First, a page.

SE 420x specifications:
Weight
44 lbs. (20 kg)
Size
14′ x 3’3″
Capacity
3 people – 855 lbs (388 kg)
Air chambers
2 tubes + 1 air floor
Whitewater rating
Class IV rapids
Extras
Skag, Drop-stitch floor, 1000 Denier PVC, 16 drain valves
Yes

Sea Eagle 420x Explorer

3. Aquaglide Chelan 155 - 600 lb. Capacity

Chelan 155

Description

The Chelan 155 is a true tandem inflatable kayak for performance touring, with hull speed and paddling efficiency designed for solo use, two adults plus gear, or a child or pet. A rigid and responsive open cockpit inflatable kayak is created by combining rugged DuratexTM tube construction with a drop-stitch, hard-bottom base.

Aquaglide Chelan 155 specifications:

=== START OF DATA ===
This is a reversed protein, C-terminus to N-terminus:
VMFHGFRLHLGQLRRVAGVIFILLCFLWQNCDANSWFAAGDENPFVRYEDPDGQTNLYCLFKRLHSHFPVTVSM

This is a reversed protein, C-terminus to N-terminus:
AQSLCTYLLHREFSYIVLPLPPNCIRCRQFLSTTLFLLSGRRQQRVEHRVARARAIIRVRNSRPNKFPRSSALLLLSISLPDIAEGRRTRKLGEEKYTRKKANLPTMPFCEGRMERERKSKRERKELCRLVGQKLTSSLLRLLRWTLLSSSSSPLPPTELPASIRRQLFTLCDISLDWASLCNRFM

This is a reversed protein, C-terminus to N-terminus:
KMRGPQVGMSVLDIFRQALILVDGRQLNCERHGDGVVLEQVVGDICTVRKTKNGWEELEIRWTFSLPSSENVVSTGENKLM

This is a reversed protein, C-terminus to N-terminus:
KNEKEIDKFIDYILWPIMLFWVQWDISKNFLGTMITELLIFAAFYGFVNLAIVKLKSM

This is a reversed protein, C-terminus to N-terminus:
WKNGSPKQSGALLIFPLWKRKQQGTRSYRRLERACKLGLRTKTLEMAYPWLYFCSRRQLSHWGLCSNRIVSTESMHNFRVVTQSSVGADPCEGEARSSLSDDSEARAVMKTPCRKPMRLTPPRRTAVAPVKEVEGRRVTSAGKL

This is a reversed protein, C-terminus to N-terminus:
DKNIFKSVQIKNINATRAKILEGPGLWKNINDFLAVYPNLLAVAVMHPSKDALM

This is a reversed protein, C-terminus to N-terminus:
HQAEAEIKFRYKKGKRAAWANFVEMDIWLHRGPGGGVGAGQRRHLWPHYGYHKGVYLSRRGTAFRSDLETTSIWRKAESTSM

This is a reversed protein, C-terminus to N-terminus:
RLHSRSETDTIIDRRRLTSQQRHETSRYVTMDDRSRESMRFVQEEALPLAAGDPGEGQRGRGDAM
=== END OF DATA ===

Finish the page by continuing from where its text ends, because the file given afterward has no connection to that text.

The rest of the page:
Weight
38 lbs
Size
15’-1” X 36”
Capacity
1 or 2-person | 600 lb. max weight.
Air chambers
3
Whitewater rating
Mild rapids, Flatwater
Extras
Drop-stitch Floor, Duratex™ – reinforced PVC, Posi-track Weedless Fin
NA

Aquaglide Chelan 155

AIRE Outfitter II Tandem Kayak - Capacity 525lbs

AIRE Outfitter

Description

The AIRE Lynx II, a 12-and-a-half-foot tandem inflatable kayak, and can handle a very large person at 525lbs. capacity. It perfectly blends consistency, functionality, and style, in our opinion. It comes in five different colors: red, blue, green, yellow, and orange, so whatever color you choose should be available. It’s made of high-quality, long-lasting PVC to ensure that it lasts for years and can withstand the elements.